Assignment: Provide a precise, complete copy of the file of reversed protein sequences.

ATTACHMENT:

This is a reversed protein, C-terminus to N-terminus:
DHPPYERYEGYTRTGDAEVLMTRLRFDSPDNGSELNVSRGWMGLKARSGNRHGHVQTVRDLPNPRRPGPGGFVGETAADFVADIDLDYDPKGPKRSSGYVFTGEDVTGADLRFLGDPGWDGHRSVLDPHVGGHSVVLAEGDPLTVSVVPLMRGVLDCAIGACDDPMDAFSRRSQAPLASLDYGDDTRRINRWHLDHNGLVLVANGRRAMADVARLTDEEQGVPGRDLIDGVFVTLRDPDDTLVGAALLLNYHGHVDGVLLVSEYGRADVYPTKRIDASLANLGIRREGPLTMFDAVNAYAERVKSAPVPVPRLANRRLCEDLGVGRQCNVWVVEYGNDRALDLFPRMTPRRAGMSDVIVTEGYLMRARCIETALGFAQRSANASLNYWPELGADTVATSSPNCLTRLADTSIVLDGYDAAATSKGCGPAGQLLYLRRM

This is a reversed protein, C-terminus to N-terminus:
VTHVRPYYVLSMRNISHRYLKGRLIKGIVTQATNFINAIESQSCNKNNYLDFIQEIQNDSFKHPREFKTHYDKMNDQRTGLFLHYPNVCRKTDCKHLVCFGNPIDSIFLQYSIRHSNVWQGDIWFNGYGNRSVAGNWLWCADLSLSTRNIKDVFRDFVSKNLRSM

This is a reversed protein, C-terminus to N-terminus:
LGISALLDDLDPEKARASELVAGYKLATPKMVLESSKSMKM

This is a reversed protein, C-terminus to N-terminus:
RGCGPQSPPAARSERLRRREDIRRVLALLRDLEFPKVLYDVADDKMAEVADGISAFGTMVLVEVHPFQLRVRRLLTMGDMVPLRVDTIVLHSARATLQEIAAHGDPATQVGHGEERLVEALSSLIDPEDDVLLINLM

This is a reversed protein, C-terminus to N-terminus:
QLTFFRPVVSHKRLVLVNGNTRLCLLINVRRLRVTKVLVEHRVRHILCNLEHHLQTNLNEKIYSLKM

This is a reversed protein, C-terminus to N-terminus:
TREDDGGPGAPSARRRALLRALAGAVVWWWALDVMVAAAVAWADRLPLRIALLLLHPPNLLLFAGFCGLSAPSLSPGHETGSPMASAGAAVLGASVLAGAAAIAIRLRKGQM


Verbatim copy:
This is a reversed protein, C-terminus to N-terminus:
DHPPYERYEGYTRTGDAEVLMTRLRFDSPDNGSELNVSRGWMGLKARSGNRHGHVQTVRDLPNPRRPGPGGFVGETAADFVADIDLDYDPKGPKRSSGYVFTGEDVTGADLRFLGDPGWDGHRSVLDPHVGGHSVVLAEGDPLTVSVVPLMRGVLDCAIGACDDPMDAFSRRSQAPLASLDYGDDTRRINRWHLDHNGLVLVANGRRAMADVARLTDEEQGVPGRDLIDGVFVTLRDPDDTLVGAALLLNYHGHVDGVLLVSEYGRADVYPTKRIDASLANLGIRREGPLTMFDAVNAYAERVKSAPVPVPRLANRRLCEDLGVGRQCNVWVVEYGNDRALDLFPRMTPRRAGMSDVIVTEGYLMRARCIETALGFAQRSANASLNYWPELGADTVATSSPNCLTRLADTSIVLDGYDAAATSKGCGPAGQLLYLRRM

This is a reversed protein, C-terminus to N-terminus:
VTHVRPYYVLSMRNISHRYLKGRLIKGIVTQATNFINAIESQSCNKNNYLDFIQEIQNDSFKHPREFKTHYDKMNDQRTGLFLHYPNVCRKTDCKHLVCFGNPIDSIFLQYSIRHSNVWQGDIWFNGYGNRSVAGNWLWCADLSLSTRNIKDVFRDFVSKNLRSM

This is a reversed protein, C-terminus to N-terminus:
LGISALLDDLDPEKARASELVAGYKLATPKMVLESSKSMKM

This is a reversed protein, C-terminus to N-terminus:
RGCGPQSPPAARSERLRRREDIRRVLALLRDLEFPKVLYDVADDKMAEVADGISAFGTMVLVEVHPFQLRVRRLLTMGDMVPLRVDTIVLHSARATLQEIAAHGDPATQVGHGEERLVEALSSLIDPEDDVLLINLM

This is a reversed protein, C-terminus to N-terminus:
QLTFFRPVVSHKRLVLVNGNTRLCLLINVRRLRVTKVLVEHRVRHILCNLEHHLQTNLNEKIYSLKM

This is a reversed protein, C-terminus to N-terminus:
TREDDGGPGAPSARRRALLRALAGAVVWWWALDVMVAAAVAWADRLPLRIALLLLHPPNLLLFAGFCGLSAPSLSPGHETGSPMASAGAAVLGASVLAGAAAIAIRLRKGQM